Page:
Reading Quaker faith & practice Ch. 27

All Truth is a shadow except the last, except the utmost; yet every Truth is true in its kind. It is substance in its own place, though it be but a shadow in another place (for it is but a reflection from an intenser substance); and the shadow is a true shadow, as the substance is a true substance.

Isaac Penington, 1653 – Qfp 27.22

When we think of the early years of the Quaker movement, often we remember some of George Fox’s more abrasive encounters – “I laid open their Teachers, shewing, that they were like them, that were of Old condemned by the Prophets, and by Christ, and by the Apostles: And I exhorted the People to come off from the Temples made with Hands…” (The Journal of George Fox, The First Edition, 1694, edited by Thomas Ellwood, pp. 73-74) – and forget the openheartedness of Friends like Isaac Penington, who also wrote:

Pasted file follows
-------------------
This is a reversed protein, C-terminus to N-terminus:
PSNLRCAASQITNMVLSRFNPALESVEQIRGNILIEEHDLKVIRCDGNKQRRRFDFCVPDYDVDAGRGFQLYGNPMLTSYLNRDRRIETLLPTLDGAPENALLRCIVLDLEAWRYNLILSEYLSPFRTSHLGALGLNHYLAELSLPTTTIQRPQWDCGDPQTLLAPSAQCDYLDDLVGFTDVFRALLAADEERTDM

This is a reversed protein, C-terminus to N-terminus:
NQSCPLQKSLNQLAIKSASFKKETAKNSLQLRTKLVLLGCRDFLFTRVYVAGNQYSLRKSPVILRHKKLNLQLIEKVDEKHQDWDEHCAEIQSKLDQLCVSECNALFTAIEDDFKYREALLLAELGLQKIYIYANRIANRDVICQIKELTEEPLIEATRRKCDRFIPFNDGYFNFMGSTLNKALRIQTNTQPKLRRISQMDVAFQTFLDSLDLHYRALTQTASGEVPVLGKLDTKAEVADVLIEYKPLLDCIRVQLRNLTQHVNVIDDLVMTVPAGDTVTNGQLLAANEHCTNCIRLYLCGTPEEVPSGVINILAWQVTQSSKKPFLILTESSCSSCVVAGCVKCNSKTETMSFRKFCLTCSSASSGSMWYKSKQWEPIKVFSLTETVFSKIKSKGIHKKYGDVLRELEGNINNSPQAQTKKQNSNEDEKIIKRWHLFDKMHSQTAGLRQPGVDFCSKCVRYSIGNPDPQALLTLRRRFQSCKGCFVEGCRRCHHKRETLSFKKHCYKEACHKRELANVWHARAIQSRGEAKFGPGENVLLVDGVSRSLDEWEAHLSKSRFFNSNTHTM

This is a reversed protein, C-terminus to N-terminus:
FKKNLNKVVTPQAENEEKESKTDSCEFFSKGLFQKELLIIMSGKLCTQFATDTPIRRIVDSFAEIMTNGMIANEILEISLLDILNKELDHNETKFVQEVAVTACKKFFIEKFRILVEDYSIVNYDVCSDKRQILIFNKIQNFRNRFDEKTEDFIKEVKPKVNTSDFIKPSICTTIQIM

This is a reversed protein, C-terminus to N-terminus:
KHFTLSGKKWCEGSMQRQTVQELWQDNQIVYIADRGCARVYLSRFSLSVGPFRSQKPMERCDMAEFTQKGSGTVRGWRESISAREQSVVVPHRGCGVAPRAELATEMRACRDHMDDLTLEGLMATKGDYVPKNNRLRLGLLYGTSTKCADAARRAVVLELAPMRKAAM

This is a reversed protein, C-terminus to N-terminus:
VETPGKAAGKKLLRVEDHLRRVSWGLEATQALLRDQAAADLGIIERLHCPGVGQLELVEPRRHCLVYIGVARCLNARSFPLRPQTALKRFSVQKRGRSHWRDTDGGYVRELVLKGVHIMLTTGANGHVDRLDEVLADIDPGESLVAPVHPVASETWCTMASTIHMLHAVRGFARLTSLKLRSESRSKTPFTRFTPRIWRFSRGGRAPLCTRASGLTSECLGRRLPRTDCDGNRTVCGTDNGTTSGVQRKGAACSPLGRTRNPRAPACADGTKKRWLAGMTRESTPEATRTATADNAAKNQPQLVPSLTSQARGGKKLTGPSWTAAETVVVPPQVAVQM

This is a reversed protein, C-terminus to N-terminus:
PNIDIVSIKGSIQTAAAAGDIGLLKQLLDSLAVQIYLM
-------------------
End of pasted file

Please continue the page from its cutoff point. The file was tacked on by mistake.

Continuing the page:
Even in the apostles’ days Christians were too apt to strive after a wrong unity and uniformity in outward practices and observations, and to judge one another unrighteously in those things; and mark, it is not the different practice from one another that breaks the peace and unity, but the judging of one another because of different practices…

And oh, how sweet and pleasant it is to the truly spiritual eye to see several sorts of believers, several forms of Christians in the school of Christ, every one learning their own lesson, performing their own peculiar service, and knowing, owning and loving one another in their several places and different performances to their Master, to whom they are to give an account, and not to quarrel with one another about their different practices (Rom 14:4). For this is the true ground of love and unity, not that such a man walks and does just as I do, but because I feel the same Spirit and life in him, and that he walks in his rank, in his own order, in his proper way and place of subjection to that; and this is far more pleasing to me than if he walked just in that track wherein I walk.

Isaac Penington, 1660 – Qfp 27.13